Betty and I then drove over to the lake for some shots, had a sandwich lunch, and set out on the linked trails in the Quarry Bay area northeast of the dam. This time I tracked our progress with the AccuTerra Unlimited app, snapping photos along the way with the iPhone’s camera app, since I had not noticed a camera icon in the AccuTerra app. It turns out you have to “Track” button on the screen to get the Camera button to appear for photos. So none of the photos I took along the way created placemarks in the AccuTerra app. So I wound up only testing its tracking feature, not its ability to create photo placemarks.
I had also pre-loaded terrain maps in this app beforehand, being careful to download both the larger-scale and smaller-scale versions for the lake area. This app did show a more useful terrain map during the hike, although it doesn’t represent your progress as a tracking line but instead shows a series of placement dots as you go around. When you are done it shows a regular tracking line.
This app has less intuitive controls – I’ve already mentioned how it doesn’t show a camera icon on the tracking map, and after the hike I had trouble finding out how to access my stored track. I discovered you hit “Map View” and then pick “Library” to see your saved track. It has a “walking tour” that recreates your path, but it doesn’t seem to have an interrupt, so it makes you sit through the entire trip, which is annoying. I emailed the track to myself, which sent me a temporary link (good for a month) to view the hike with Google Maps in my browser. That gave me a map which I could then easily export to Google Earth via a KMZ file.
Using the Generated Tracks
I loaded the GPX file from EveryTrail Pro and the KMZ file from AccuTerra Unlimited (via Google Maps) into Google Earth, where I created my typical sort of static trail map. So either app could generate the same sort of data I’ve previously extracted from the MotionX app. I then downloaded the pictures from my “real” camera so I could try adding geolocation data to them using the GPX and KMZ files from today’s hikes.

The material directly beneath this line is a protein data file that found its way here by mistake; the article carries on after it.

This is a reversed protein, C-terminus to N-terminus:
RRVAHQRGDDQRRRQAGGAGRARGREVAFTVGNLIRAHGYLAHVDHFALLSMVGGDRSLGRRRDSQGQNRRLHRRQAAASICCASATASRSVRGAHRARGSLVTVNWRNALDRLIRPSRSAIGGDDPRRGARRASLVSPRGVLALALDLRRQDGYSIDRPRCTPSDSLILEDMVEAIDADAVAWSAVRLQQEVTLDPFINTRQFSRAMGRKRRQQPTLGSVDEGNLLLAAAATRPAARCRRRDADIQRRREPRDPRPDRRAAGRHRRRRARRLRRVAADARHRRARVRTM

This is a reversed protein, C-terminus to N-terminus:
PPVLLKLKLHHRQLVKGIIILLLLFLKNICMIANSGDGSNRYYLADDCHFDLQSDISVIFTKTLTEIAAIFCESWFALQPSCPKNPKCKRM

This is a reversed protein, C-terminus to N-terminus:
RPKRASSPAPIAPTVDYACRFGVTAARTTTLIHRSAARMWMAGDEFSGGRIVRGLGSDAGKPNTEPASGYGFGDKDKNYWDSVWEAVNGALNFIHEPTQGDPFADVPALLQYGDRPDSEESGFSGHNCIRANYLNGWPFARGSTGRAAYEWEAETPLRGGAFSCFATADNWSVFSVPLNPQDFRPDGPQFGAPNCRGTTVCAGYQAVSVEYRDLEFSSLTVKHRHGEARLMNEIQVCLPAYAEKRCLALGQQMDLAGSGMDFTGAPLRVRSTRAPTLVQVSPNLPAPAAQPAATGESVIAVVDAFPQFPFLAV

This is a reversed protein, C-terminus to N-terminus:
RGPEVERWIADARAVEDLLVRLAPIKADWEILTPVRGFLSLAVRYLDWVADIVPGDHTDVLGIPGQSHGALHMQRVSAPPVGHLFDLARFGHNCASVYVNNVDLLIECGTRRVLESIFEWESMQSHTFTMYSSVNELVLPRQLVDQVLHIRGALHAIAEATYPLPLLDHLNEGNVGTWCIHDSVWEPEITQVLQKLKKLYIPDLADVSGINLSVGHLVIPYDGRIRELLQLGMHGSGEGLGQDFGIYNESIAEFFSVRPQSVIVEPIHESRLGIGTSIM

I first tried using the GeoSetter program to sync my own photos to the GPX file info created by EveryTrail Pro, but although it said it found the GPS data, it did not write it into the picture files. That program is so complicated I may have had something set wrong. It had no luck at all with the data from AccuTerra Unlimited. The KMZ and KML files I exported from Google Earth did not work, nor did a GPX file I created using a free KML-to-GPX conversion utility I found online.
A friend from my grade school days, Dale Blue, had indicated via Facebook that he uses the GPicSync program to sync photos with GPS tracks, so I downloaded that program. Once I got the UTC time code set right, it worked great with the GPX file generated by EveryTrail pro, not only inserting coordinates into the pictures but also creating a nice Google Earth track with linked photo placemarks. That’s great, although the placemarks did not have the proper photo links for use on a website. It would still take a lot of manual work to post a photo tour. And GPicSync also had no luck with the files I had created from the AccuTerra Pro app’s data.
Even though I liked its terrain map better during the hike, I’m not going to bother with the AccuTerra Unlimited app since the data I got from it was far less useful. I am impressed with EveryTrail Pro, however, for how it generates an interactive Google Map with photo placemarks and speed/elevation graphs. That’s definitely more than MotionX can do at this point, and I’m going to try out EveryTrail Pro some more and see if I can improve its terrain mapping or just live with it. And I’ll use EveryTrail Pro’s GPX files with GPicSync to add geolocation data to the photos I take with my regular camera.
EveryTrail Pro for its easy creation of interactive trail maps
GPicSync for adding geolocation data to existing photos